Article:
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The Shift to Hybrid is Already Taking Place

You might be forgiven for thinking that the transition to more sustainable fuel technologies isn't already under way. After all, the uptake of electric vehicles has been painfully slow, derailed in many respects by the lack of government policy to promote their adoption, let alone emerging policies that will ensure these vehicles are taxed for road usage. And of course, hybrid vehicles aren't exactly a common sight on our roads either.

However, in the eyes of Toyota, the shift to hybrid is already taking place.

A watershed moment

Based on last year's sales figures, and the roaring demand for its Toyota RAV4 Hybrid, the Japanese auto-maker is confident that Australians are set to embrace hybrid vehicles in increasing numbers such that a fundamental shift is upon us.

According to Toyota sales and marketing vice president Sean Hanley, hybrid powertrains will be the new focal point for local buyers as they move away from diesel and petrol-powered vehicles. Hanley argues that 2020 was a paradigm moment for the company and the fuel technology after hybrid vehicles accounted for more than a quarter of all of Toyota's sales down under.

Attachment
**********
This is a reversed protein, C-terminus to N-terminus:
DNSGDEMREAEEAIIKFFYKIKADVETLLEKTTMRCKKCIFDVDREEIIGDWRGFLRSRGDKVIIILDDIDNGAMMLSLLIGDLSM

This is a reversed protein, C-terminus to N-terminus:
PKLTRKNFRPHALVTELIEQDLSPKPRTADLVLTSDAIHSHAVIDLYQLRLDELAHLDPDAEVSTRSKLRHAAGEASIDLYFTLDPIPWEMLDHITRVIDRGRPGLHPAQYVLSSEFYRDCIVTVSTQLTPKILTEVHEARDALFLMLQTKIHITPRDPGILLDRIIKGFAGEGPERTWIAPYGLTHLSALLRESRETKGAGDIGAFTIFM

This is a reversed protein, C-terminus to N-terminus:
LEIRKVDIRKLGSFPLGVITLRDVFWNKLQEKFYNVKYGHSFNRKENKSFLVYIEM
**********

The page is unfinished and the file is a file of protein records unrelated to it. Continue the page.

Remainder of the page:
Growth in the hybrid segment

To put into perspective how quickly the segment has grown, just a few years ago, in 2017, hybrid vehicles represented just 3.9% of all Toyota's sales. The company had set an internal target of 20%, which they comfortably beat, and in fact, that target goes back as far as 2001, when the Prius was first launched.

There is, however, some catching up that needs to take place when you consider the broader electric vehicle sales category. Toyota's contribution towards electric vehicle sales in Australia was 85% of all sales, equivalent to 54,335 vehicles, which itself is very small among the total new car market's near 1 million sales.

Specifically referring to hybrids, Toyota featured in 9 out of every 10 purchases. Among some models, like the Camry and the aforementioned RAV4, hybrid powertrains account for nearly 70% of sales.

The good news for consumers hasn't been lost on Toyota either. Hanley argues that "in just one year’s driving, these 54,000 Toyota hybrids will save their owners more than $20m at the petrol pump, and cut CO2 emissions by more than 35,000 tonnes”. 

While early days, the numbers sure look promising for the industry. And for new car buyers looking at all their options, it's clear that some are making the switch ahead of the curve, becoming early adopters and reaping the benefits in the meantime.

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